The coronavirus has cut a sickening swath through India at the same time the disease appears to be relaxing its grip in New Mexico.
The Sikh community based in Sombrillo, southeast of Española, hopes to help raise $100,000 so oxygen equipment can be sent to the city of Amritsar in India.
“India is in such bad shape,” said Shanti Khalsa, a retiree who runs the public affairs office for the nonprofit Sikh Dharma International, which wants to raise $100,000 for about 45 oxygen concentrators.
“It’s a tragedy over there,” Khalsa said.
The Hacienda de Guru Ram Das ashram in Sombrillo has been a headquarters for Sikhs for 50 years, established in 1971 by the late Harbhajan Singh Khalsa — also known as Yogi Bhajan or Siri Singh Sahib.
Shanti Khalsa said the Sikh community now includes about 200 families.
A New Mexico State University public health professor whose parents are in India said the horror of the COVID-19 crisis in that country is attributable to several factors. Dr. Jagdish Khubchandani said the country let up after doing a decent job of controlling the disease last year.
“They had a series of festivals in January, February, March,” he said. The attitude conveyed by the government was: “We’ve won the battle, everyone have fun,” Khubchandani said.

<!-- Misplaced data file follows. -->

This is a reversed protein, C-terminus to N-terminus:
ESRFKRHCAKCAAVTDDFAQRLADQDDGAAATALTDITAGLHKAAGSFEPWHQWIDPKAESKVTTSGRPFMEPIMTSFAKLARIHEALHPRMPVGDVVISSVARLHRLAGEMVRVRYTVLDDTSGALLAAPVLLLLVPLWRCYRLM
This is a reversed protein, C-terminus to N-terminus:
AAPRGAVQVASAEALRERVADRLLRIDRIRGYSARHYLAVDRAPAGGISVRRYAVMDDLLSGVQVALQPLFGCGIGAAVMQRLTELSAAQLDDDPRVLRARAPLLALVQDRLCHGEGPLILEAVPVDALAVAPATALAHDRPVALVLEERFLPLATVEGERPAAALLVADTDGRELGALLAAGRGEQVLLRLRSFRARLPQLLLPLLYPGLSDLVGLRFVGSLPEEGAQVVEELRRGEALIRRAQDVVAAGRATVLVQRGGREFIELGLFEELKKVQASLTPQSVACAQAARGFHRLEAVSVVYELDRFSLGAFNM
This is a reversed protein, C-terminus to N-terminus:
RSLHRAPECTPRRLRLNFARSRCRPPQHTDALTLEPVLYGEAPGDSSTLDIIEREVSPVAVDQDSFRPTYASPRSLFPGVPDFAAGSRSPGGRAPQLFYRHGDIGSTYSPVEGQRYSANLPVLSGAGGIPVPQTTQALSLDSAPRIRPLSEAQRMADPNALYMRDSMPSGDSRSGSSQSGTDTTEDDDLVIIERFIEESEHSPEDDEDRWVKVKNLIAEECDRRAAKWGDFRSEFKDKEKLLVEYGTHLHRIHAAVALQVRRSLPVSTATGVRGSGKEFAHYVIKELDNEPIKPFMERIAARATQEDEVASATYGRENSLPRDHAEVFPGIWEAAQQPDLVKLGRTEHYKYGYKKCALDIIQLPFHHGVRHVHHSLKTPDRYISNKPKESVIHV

Then when the disease began to tear through the country, “too much population, poverty [and] lack of health care” contributed to its spread, he said.
Reuters news service reported Tuesday that more than 307,000 people have died of the disease in India, although Reuters and others think that is a gross undercount.
Khubchandani said politicians in India want to suppress the number. Also, many people have died at home before a diagnosis could be made, he said, and death certificates haven’t been filed in some cases.
Shanti Khalsa said a Sikh-owned international school in Amritsar, Miri Piri Academy, will be used as a staging area for distribution of the oxygen concentrators. She said the equipment costs about $1,800 per unit, plus shipping and tax. Her group would like to provide 40 to 45 of the machines, she added.
Sikhs make up roughly 2 percent of India’s population, according to census information from that nation.
Gurusangat Singh Khalsa of a Virginia-based Sikh group will work with the Northern New Mexico Sikhs to raise money. They will be used in homes and hospitals and wherever they are needed, he said. He is not related to Shanti Khalsa.
He said he expected about 15 units to be purchased Tuesday in New York and flown to India as soon as possible. In many hospitals, there are no beds available because of the volume of patients, he said.
Entire families stricken with the disease remain at home, he said, with no one to care for them. “There’s a lot of suffering and a lot of people unable to get care, and a lot of death.”
Shanti Khalsa said Sikh Dharma International will work with the Rotary Club in India to find the places where the equipment is needed most.